Saturday, 21 July 2012


Notes and Quotes from Black Feminist Thought, by Patricia Hill Collins
Sukant Chandan
Sons of Malcolm


These are some summaries, quotations and some observations and comments from me on reading this book. I have re-doubled my efforts at engaging with issues of white-supremacist-patriarchy and the general disastrous conditions that brothers and sisters find themselves in when trying to relate to each other socially, politically, culturally and intimately.

My personal opinion is that too much of so-called 'feminist' analysis amongst too many of our brothers and especially sisters is more often than not a projection of strategical divisions promoted by the white power structure between brothers and sisters.

I was spurred onto to look into these issues a little more deeply after what I considered the highly classist and white-supremacist and not to mention totally patronising manner in which three critiques of brother Jaja Soze's 'Beautiful Sister' music video was being scrutinised by 'ceasefire' (should really be called 'whitefire' for the way it tails the white power structure in the most trickiest of fashions), the 'Black Feminist blog', and brother Anthony Anaxagorou. Not to say I would agree with everything brother Soze said and the way he said it, but the responses to him were so off the mark, and so insulting in so many ways that I wanted to have no association with those critiques in any way shape or form.

My quotes, comments and notes on this book are not done in any academically formal or structured way, and I dont care at all for that really, but its clearly readable etc.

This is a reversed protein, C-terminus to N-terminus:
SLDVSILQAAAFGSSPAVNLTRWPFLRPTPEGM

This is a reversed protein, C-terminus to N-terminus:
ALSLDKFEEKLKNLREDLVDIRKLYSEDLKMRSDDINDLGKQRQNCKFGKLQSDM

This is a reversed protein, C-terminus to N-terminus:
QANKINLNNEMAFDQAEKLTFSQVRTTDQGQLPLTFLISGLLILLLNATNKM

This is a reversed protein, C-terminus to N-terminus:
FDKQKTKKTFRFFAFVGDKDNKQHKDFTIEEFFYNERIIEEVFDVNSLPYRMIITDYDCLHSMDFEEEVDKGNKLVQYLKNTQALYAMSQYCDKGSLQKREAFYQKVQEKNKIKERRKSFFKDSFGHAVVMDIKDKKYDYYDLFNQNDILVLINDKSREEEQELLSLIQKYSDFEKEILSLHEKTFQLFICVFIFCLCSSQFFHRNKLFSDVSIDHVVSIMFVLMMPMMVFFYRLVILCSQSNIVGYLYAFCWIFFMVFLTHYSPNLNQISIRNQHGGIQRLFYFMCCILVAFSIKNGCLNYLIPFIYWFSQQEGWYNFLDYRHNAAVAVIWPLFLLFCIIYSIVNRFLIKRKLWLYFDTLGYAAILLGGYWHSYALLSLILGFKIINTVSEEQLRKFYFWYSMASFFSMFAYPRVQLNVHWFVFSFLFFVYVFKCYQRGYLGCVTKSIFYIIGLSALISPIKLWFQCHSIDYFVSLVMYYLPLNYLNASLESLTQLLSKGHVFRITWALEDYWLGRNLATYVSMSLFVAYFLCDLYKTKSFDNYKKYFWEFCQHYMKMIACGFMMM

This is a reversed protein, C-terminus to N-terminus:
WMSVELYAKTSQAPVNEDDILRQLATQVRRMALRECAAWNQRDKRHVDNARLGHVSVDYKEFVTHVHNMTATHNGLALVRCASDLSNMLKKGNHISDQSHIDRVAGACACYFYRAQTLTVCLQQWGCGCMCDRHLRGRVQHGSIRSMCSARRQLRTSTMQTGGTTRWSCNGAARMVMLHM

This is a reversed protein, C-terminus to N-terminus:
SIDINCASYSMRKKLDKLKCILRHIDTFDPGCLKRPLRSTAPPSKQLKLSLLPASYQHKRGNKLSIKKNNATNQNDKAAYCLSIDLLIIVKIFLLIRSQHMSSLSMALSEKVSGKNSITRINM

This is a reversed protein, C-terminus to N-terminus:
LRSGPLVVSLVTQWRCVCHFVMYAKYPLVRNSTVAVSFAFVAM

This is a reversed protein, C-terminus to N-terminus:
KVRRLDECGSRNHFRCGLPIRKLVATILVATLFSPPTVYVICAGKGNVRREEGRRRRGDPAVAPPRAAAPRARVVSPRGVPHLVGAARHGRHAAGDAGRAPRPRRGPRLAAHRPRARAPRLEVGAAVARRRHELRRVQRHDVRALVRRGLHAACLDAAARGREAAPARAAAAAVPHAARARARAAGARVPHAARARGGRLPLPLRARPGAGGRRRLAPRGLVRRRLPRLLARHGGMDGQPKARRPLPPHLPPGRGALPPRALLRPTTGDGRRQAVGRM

I hope this is of interest to people. I'll endeavor to put up further quotes from this and other books I am about to read on this general subject, including Audre Lourde's 'Sister Outsider', Joan Morgan's 'When Chickenheads Came Home to Roost', and Althea Prince & Susan Silva-Wayne's 'Feminisms and Womanisms: A Women's Studies Reader'. I would appreciate it if militantly pro-Black Power sisters recommended other texts on patriarchy and sexism and challenges of uniting brothers and sisters.


Author says in preface that she is not gonna use academic language as she wants the book accessible to non-academic black women. I liked that.

She then also says she will not be writing and constantly comparing with white feminism, as she feels this will belittle black feminism, and that black feminism stands on its own without needing to compare etc. I liked that too.

Finally, she also says thus far that I have read, that she will not use well known black feminists in this work, she will also use unknown black women cos this breaks down the problematic dynamic of a few known women speaking for the rest, rather 'the rest' should be cited as well as. I liked that a lot as well.